But it’s also important to point out that, unlike his vulgar and personal attacks on MSNBC host Mika Brzezinski and her fiancé Joe Scarborough, the CNN gif was obviously a joke. One would think it didn’t need to be pointed out that WWE wrestling is fake, not real. Had Trump posted a realistic video in which he was shown doing actual harm to someone, that would have been one thing. But a pro-wrestling meme is silly entertainment, not scary video-game violence. It was an attempt to portray Trump as triumphing over the press, and while perhaps a trifle overoptimistic about the outcome, the ongoing dustup was clearly within the realm of fair comment and satire.
Unlike Trump’s vulgar and personal attacks on MSNBC host Mika Brzezinski and her fiancé Joe Scarborough, the CNN gif was obviously a joke.
Yet these rather obvious facts have been largely ignored in the rush to portray the Trump tweet as one more final straw in which the president’s well-known distaste for critics has morphed into an authoritarian putsch to stifle First Amendment protections for journalists. You don’t have to like Trump, approve of his unorthodox presidential manner, or think this is the way public discourse should be conducted to understand that there is a difference between even a bad joke and a real threat.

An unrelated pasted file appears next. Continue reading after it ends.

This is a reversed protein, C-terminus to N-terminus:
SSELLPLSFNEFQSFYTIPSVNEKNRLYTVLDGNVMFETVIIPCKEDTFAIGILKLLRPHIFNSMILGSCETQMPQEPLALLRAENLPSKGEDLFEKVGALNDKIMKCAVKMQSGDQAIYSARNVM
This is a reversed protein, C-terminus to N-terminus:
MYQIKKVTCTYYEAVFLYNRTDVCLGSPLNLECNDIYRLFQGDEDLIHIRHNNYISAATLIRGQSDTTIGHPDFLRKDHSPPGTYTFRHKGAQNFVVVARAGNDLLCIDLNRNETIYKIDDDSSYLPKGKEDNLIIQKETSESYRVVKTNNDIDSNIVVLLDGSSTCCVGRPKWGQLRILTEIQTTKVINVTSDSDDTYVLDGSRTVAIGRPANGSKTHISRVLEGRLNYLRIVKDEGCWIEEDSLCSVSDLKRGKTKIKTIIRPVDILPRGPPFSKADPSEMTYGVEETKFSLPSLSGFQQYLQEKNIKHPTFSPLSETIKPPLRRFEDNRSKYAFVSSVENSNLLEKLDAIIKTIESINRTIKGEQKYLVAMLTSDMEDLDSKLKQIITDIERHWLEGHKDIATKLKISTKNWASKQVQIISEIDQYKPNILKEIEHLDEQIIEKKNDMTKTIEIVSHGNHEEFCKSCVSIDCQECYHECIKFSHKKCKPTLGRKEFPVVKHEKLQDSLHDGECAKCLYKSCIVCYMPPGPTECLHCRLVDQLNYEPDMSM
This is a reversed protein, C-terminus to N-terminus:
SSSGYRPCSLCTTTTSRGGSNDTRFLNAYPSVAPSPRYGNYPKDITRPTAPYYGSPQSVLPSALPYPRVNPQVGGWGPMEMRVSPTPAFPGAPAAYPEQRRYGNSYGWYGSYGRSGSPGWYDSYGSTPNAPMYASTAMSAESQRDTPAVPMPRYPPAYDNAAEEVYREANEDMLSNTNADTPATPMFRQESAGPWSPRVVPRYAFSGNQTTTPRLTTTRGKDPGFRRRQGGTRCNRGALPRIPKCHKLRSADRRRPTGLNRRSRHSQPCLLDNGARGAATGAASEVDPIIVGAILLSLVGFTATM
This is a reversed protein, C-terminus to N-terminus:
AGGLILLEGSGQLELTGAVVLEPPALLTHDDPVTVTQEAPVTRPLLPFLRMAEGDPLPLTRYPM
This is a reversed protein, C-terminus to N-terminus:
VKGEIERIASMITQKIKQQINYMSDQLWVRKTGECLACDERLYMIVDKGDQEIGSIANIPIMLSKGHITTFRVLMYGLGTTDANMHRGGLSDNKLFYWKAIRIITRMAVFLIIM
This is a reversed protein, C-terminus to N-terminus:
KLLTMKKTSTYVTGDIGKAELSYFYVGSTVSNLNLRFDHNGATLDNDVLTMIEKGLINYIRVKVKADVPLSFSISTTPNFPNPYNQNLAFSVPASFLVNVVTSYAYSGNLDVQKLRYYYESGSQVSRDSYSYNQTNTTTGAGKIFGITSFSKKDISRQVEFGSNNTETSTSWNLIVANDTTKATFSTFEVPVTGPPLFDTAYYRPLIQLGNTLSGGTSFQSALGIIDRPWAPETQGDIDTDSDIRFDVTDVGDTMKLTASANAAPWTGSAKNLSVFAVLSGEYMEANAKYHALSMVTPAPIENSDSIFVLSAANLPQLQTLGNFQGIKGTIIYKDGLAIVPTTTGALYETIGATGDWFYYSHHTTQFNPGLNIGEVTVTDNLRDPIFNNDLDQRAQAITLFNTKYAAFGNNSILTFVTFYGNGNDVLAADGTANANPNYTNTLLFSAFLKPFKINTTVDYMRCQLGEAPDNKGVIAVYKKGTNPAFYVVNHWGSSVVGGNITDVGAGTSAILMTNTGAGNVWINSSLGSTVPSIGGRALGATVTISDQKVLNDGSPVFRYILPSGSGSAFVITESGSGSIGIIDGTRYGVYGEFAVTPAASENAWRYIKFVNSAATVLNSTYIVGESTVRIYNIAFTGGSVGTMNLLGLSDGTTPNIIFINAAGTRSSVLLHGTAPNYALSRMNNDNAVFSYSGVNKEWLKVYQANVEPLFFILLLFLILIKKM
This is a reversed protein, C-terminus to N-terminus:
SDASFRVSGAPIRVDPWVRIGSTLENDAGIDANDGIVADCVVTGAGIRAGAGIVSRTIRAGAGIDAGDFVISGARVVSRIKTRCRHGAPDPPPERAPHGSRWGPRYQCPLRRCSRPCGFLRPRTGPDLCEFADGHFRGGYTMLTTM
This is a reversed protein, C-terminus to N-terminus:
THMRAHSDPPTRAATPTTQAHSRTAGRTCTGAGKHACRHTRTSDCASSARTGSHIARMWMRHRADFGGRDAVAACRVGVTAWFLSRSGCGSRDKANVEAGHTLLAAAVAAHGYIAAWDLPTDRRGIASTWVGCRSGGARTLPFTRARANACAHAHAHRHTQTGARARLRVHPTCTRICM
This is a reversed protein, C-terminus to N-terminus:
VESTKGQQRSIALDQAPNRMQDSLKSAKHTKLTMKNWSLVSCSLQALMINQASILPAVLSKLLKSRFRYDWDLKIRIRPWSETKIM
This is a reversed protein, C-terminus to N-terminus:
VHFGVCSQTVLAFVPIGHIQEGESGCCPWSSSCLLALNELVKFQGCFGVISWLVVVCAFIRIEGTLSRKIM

More to the point, if we’re going to blame Trump for attacks against journalists that haven’t actually happened yet, we are also logically obligated to throw Bernie Sanders and Nancy Pelosi, along with the scores of other Democrats who have called Republicans murderers for advocating change in an already highly dysfunctional and collapsing federal intervention in the health-care system, into the dock for what happened to Scalise.
Of course, that would be deeply unfair to them. While extreme and regrettable, the Democrats’ simplistic, hyperpartisan health-care rhetoric is political speech, not incitement to attack Republicans. The fault for the shooting of Scalise belongs to the shooter, not those to who disagreed with the congressman about health care.
But that’s why the attempt to treat Trump’s juvenile taunting of the press as an assault on the First Amendment, if not incitement to murder, is deeply wrong.
In this hyperpartisan era, in which liberals have used late-night comedians to flay conservatives on a host of issues. it might be too much to ask for a cease-fire. But any journalist who is intimidated by the tweeting of a jokey video of fake wrestling needs to seek employment in a less stressful profession. Maybe Trump isn’t entitled to the benefit of the doubt about anything. But if you insist on linking his silly tweet to theoretical violence, then you must also link actual extreme rhetoric to actual violence. Until liberals are prepared to do that, they should pipe down about Trump’s silly Twitter taunts.